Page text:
Dogs are popular family pets because they are extremely social, closely bonded to their human pack, and faithful. However, these same characteristics contribute to a very typical behavioral problem: separation anxiety. Read on for tips on easing dog seperation anxiety and helping your pet feel confident and comfortable when alone.Dogs are popular family pets because they are extremely social, closely bonded to their human pack, and faithful. However, these same characteristics contribute to a very typical behavioral problem: separation anxiety. For dogs, the pack equals survival. The pack provides shelter, food, and security, and gives a dog a role and a purpose. An isolated dog may feel insecure and stressed out.
Separation anxiety might be part of your dog's nature, or it may be brought on by a traumatic event or alteration to your dog's lifestyle. Signs of canine separation anxiety include excessive barking or whining, destructive chewing or scratching, and indoor urination while left alone. Destruction of property is an indication of your dog's internal anxiety, and should not be treated as bad behavior. Remember, this stress is caused by the dog's attachment to you - it is not vindictive behavior intended to punish you for leaving.Canine Separation Anxiety Prevention Tips
Britten Canida, Head Trainer and Behavior Counselor for The Happiest Dog on the Block, offers some tips to help prevent separation anxiety in a puppy, and to encourage your puppy to learn to be confident and comfortable when left alone:
Do not spend every waking moment with a new puppy. Take short, 15-minute trips away from the puppy throughout the day, gradually increasing the length of time, while reducing the frequency.
Create a positive environment for the puppy when you leave. For example, a Kong toy stuffed with peanut butter, kibble, and other treats will keep your dog pretty busy - and content. You can even use a stuffed Kong for breakfast.
Desensitize the dog to your routine. Your dog pays attention to everything you do, and will soon learn that getting the keys means separation - and this triggers separation anxiety. Make a list of the things you do when you are preparing to leave (get your keys, put on your coat). Then do these things - but don't leave. Sit on the couch, or watch TV. Keep your dog guessing!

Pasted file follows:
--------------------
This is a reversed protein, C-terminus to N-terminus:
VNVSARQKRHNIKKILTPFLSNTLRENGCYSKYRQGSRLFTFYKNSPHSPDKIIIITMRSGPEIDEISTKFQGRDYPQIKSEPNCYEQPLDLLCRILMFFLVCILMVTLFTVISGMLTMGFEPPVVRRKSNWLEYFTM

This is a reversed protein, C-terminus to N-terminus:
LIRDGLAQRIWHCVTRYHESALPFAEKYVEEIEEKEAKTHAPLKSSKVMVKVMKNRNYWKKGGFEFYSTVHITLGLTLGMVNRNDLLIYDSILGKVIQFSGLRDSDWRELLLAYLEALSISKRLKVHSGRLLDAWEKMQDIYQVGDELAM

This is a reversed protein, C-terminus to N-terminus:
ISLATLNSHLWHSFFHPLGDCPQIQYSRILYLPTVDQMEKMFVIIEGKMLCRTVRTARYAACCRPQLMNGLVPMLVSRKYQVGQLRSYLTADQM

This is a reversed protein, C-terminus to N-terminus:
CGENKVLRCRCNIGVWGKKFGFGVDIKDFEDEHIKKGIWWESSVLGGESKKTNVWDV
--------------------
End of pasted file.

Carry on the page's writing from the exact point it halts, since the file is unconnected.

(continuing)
If a dog is already exhibiting separation anxiety, don't worry! In addition to behavior modification, there are things to help avoid worsening the situation. Canida suggests that when you return home to a destroyed door or a messy floor, don't punish the dog. "Many owners are convinced that their dogs 'know' they have done something wrong." she explains.
This is not true - the reason you are greeted at the door with a guilty-looking dog is that your pet is responding to your body language and facial expressions, which may communicate frustration and dissatisfaction. "It is futile to punish the dog," Canida explains, because the dog "will make no connection between the owner's anger and the 'redecorating' that was done earlier that day."
For extreme cases in which the anxiety has escalated, Canida advises medical intervention. "A dog that injures itself trying to escape the home constitutes a severe case of separation anxiety in which medication may prove helpful," she notes. Medications like Clomicalm have been approved by the FDA, and may calm down your dog. The good news, though, is that there's hope for all. Separation anxiety can be treated for dogs of all ages.